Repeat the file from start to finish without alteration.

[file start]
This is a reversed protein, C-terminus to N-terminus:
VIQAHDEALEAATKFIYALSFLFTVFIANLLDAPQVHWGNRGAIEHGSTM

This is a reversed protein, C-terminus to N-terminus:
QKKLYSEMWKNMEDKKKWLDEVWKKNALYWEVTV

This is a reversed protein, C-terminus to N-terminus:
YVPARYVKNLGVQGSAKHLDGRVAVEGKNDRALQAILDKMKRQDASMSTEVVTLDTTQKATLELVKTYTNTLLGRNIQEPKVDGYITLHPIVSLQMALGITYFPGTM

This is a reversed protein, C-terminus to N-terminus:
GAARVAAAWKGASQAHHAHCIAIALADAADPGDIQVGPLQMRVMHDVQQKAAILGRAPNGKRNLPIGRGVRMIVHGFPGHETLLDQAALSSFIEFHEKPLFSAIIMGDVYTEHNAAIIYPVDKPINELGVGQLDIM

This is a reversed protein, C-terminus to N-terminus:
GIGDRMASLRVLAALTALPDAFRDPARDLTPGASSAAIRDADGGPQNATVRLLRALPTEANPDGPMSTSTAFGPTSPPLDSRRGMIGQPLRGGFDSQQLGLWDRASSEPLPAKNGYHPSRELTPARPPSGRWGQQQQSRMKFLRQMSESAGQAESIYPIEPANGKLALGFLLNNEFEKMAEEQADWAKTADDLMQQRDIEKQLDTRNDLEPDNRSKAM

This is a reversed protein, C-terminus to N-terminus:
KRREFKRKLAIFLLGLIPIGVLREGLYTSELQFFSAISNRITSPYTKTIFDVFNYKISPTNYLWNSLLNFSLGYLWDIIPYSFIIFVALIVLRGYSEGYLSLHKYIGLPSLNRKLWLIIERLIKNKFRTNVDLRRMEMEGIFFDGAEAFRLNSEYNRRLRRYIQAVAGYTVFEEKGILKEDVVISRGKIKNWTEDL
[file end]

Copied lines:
This is a reversed protein, C-terminus to N-terminus:
VIQAHDEALEAATKFIYALSFLFTVFIANLLDAPQVHWGNRGAIEHGSTM

This is a reversed protein, C-terminus to N-terminus:
QKKLYSEMWKNMEDKKKWLDEVWKKNALYWEVTV

This is a reversed protein, C-terminus to N-terminus:
YVPARYVKNLGVQGSAKHLDGRVAVEGKNDRALQAILDKMKRQDASMSTEVVTLDTTQKATLELVKTYTNTLLGRNIQEPKVDGYITLHPIVSLQMALGITYFPGTM

This is a reversed protein, C-terminus to N-terminus:
GAARVAAAWKGASQAHHAHCIAIALADAADPGDIQVGPLQMRVMHDVQQKAAILGRAPNGKRNLPIGRGVRMIVHGFPGHETLLDQAALSSFIEFHEKPLFSAIIMGDVYTEHNAAIIYPVDKPINELGVGQLDIM

This is a reversed protein, C-terminus to N-terminus:
GIGDRMASLRVLAALTALPDAFRDPARDLTPGASSAAIRDADGGPQNATVRLLRALPTEANPDGPMSTSTAFGPTSPPLDSRRGMIGQPLRGGFDSQQLGLWDRASSEPLPAKNGYHPSRELTPARPPSGRWGQQQQSRMKFLRQMSESAGQAESIYPIEPANGKLALGFLLNNEFEKMAEEQADWAKTADDLMQQRDIEKQLDTRNDLEPDNRSKAM

This is a reversed protein, C-terminus to N-terminus:
KRREFKRKLAIFLLGLIPIGVLREGLYTSELQFFSAISNRITSPYTKTIFDVFNYKISPTNYLWNSLLNFSLGYLWDIIPYSFIIFVALIVLRGYSEGYLSLHKYIGLPSLNRKLWLIIERLIKNKFRTNVDLRRMEMEGIFFDGAEAFRLNSEYNRRLRRYIQAVAGYTVFEEKGILKEDVVISRGKIKNWTEDL